"To Autumn" is regarded as Keats's best poem, written with graphic clarity just before his death.
He personifies the season, dressed in its rich autumn colours and alive with life and mellow vibrancy.
Everything is maturing now.
The fruits on the trees are at their sweetest, the wine is oozing with heady tranquillity. Everywhere the
birds and the insects are enriching the countryside with their melody.
ABOUT THE POET
John Keats was born in London in 1795, the son of a hostler. Both his parents died while he was still
young -- his mother of tuberculosis. He was thereafter brought up by his grandmother who quickly made
him an apprentice physician.
He was still only in his late teens when he discovered that he too had caught TB and his younger brother
who was in his care soon died of it. In order to escape the disease, Keats moved to the sunnier and drier
climate of Italy.
There was no escape for him, however, and the poet died in 1821. He was then just 25 years of age. He
nevertheless bequeathed us a gargantuan amount of poetry written with an amazing maturity for one so
Keats wrote this Ode one autumn evening in 1819. It has been said that he could not focus on his writing
because somebody nearby was disturbing his thoughts by practising on the violin. The poet went out for
a walk and, inspired by the autumn atmosphere, returned to write this poem.
Have you looked at the questions
in the right column?
Read the left column and then answer
the following questions:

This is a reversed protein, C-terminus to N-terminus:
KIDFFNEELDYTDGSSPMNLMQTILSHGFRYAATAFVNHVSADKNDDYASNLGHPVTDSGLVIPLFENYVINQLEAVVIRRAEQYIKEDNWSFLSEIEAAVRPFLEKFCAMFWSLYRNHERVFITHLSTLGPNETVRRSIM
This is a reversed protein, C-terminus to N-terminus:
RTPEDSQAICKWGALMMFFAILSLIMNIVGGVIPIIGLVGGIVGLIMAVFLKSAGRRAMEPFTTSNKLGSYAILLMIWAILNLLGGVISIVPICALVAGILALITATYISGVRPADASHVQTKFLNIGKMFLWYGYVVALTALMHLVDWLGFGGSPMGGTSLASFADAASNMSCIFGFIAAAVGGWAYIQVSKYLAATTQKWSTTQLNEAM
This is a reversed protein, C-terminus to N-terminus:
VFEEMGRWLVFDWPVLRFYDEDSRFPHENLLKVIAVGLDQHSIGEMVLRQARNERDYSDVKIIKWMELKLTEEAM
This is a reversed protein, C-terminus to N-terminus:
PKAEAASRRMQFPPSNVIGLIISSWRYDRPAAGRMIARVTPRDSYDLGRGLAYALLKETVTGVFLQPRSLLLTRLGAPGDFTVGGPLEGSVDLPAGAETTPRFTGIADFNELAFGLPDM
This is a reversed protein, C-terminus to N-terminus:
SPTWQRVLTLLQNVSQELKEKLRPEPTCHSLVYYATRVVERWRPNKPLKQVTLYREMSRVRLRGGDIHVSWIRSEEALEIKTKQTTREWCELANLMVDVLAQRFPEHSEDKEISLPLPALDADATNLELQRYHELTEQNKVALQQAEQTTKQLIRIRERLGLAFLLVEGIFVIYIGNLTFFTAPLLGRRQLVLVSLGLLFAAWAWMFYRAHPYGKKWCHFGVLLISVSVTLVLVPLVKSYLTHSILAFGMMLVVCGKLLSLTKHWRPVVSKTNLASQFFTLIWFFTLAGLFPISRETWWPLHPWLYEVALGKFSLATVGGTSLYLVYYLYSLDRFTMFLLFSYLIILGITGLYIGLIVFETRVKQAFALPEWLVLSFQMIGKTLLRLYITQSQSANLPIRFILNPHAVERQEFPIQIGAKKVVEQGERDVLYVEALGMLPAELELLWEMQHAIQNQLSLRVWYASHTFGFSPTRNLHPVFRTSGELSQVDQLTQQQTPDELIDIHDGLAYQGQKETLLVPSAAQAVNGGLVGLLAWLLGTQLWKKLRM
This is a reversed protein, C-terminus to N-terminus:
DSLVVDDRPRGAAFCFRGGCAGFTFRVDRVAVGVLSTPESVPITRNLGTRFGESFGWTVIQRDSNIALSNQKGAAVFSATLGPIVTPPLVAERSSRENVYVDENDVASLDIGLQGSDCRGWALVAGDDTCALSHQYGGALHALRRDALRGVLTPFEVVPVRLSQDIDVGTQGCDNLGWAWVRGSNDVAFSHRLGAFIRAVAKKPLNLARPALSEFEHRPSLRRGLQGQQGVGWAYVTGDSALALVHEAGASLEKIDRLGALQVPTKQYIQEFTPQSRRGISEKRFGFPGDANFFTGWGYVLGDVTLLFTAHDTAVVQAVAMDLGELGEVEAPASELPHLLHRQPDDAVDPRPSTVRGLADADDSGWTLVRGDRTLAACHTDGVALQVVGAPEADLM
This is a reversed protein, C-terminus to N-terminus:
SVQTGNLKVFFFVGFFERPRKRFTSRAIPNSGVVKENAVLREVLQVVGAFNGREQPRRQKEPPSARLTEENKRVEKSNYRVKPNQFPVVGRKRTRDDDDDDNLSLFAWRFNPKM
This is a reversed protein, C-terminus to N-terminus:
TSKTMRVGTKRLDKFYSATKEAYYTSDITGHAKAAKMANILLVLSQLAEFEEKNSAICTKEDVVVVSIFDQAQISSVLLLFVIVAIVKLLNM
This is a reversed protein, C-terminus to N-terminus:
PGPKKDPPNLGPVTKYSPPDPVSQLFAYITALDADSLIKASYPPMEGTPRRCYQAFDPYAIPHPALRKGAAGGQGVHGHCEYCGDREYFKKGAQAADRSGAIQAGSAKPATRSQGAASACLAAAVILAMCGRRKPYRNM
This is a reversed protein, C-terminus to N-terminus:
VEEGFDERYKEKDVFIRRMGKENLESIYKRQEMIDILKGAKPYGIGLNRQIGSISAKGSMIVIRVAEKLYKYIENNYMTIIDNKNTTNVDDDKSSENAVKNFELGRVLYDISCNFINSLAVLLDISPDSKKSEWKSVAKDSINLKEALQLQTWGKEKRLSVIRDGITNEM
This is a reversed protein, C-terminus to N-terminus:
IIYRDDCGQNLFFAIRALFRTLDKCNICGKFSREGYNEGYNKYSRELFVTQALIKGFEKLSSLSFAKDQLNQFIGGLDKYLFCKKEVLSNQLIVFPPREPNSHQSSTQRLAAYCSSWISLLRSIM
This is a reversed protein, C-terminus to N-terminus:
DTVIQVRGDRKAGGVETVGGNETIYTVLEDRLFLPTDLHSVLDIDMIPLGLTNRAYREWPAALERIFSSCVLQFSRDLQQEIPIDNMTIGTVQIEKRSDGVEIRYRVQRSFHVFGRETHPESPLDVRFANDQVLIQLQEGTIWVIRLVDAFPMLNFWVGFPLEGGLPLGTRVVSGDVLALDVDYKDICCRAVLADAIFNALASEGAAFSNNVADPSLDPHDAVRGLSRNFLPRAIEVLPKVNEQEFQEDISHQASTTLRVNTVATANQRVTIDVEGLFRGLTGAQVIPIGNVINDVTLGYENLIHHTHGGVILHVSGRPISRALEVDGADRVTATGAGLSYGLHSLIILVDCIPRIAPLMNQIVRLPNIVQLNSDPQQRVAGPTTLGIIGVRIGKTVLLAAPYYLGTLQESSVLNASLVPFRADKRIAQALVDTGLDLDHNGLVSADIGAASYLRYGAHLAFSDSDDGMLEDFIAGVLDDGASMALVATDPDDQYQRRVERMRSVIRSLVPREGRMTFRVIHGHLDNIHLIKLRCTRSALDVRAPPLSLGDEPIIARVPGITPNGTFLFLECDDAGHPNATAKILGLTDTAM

"SEASON of mists and mellow fruitfulness,
Close bosom-friend of the maturing sun."
- What is a "bosom-friend"? (2)
- What is the effect of the alliterated "m" in "mists and mellow"? (2)
"Conspiring with him how to load and bless
With fruit the vines that round the thatch-eaves run."
- Is the term "load and bless" a prayer? If so, who is praying to whom? (4)
"To bend with apples the moss'd cottage-trees,
And fill all fruit with ripeness to the core;
To swell the gourd, and plump the hazel shells
With a sweet kernel."
- What does the description of the "moss'd cottage-trees" tell you about the general climate of
the region? (2)
- The poet conjures up in these four lines a feeling of success and prosperity. How does he do it? What
words in particular enrich this concept? (4)
"to set budding more,
And still more, later flowers for the bees,
Until they think warm days will never cease;
For Summer has o'erbrimm'd their clammy cells."
- Who is being referred to when the poet speaks of "they" who think the warm days will never
- What are the "clammy cells" that have been "o'erbrimm'd"? (2)
- What is the purpose of parenthesis? Identify an example of parenthesis in the above
The poet often uses inverse word order. Restructure the following quotes so that their meaning becomes
- "How to load and bless with fruit the vines"; (2)
- "To bend with apples the moss'd cottage-trees"; (2)